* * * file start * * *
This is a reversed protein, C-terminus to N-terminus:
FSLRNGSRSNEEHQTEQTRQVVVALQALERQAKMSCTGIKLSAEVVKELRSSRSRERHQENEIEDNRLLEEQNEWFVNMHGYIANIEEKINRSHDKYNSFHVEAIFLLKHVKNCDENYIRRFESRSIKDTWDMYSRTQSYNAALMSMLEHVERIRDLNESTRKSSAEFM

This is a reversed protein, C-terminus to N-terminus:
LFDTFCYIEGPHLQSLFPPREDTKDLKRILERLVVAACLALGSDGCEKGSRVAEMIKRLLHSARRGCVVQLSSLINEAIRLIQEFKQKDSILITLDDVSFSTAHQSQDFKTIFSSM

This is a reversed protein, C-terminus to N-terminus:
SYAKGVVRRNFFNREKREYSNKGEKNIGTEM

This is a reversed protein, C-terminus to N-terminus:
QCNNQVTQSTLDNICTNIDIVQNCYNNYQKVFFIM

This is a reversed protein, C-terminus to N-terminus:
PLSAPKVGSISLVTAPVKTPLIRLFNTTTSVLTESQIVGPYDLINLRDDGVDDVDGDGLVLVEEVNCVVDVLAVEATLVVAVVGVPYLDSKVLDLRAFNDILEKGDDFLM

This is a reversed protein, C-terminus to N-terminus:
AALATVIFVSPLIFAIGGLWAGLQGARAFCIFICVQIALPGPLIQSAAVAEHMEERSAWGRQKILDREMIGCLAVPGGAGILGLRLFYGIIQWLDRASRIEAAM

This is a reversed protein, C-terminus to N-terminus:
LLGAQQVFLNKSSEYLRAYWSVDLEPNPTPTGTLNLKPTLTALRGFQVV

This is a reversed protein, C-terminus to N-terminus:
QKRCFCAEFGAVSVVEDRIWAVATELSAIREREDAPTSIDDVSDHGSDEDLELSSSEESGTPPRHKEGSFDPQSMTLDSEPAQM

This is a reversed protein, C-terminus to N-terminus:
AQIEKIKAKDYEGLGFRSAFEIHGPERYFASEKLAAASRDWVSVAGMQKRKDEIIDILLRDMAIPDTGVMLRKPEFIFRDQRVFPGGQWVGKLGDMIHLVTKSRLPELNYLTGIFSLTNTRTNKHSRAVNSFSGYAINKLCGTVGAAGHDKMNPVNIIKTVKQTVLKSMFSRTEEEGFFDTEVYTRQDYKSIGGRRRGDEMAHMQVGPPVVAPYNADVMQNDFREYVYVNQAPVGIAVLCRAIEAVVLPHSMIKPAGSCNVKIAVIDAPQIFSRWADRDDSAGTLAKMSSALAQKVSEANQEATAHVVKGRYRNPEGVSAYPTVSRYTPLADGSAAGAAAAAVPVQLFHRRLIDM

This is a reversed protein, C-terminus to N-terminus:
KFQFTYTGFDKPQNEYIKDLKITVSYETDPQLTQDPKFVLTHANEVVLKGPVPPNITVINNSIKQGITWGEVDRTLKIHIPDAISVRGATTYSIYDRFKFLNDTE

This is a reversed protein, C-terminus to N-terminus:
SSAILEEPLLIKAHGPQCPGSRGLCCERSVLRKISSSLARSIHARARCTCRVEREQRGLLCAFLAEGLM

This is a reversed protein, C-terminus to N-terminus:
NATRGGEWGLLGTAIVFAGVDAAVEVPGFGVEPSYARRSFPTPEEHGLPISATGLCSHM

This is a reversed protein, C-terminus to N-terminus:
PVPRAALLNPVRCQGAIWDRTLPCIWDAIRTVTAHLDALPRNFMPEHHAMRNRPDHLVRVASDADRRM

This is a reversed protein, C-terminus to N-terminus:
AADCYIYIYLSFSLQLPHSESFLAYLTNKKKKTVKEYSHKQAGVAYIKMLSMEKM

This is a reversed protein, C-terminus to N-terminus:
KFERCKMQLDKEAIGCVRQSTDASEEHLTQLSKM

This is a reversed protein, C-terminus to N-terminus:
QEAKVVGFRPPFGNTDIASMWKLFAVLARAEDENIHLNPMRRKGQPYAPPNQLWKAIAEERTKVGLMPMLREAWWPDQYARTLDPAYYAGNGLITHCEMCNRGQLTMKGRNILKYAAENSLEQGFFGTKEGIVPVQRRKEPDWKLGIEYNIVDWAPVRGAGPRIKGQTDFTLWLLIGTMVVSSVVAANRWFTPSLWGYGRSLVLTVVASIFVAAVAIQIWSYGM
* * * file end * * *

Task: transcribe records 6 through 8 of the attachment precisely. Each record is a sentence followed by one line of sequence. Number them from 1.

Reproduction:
This is a reversed protein, C-terminus to N-terminus:
AALATVIFVSPLIFAIGGLWAGLQGARAFCIFICVQIALPGPLIQSAAVAEHMEERSAWGRQKILDREMIGCLAVPGGAGILGLRLFYGIIQWLDRASRIEAAM

This is a reversed protein, C-terminus to N-terminus:
LLGAQQVFLNKSSEYLRAYWSVDLEPNPTPTGTLNLKPTLTALRGFQVV

This is a reversed protein, C-terminus to N-terminus:
QKRCFCAEFGAVSVVEDRIWAVATELSAIREREDAPTSIDDVSDHGSDEDLELSSSEESGTPPRHKEGSFDPQSMTLDSEPAQM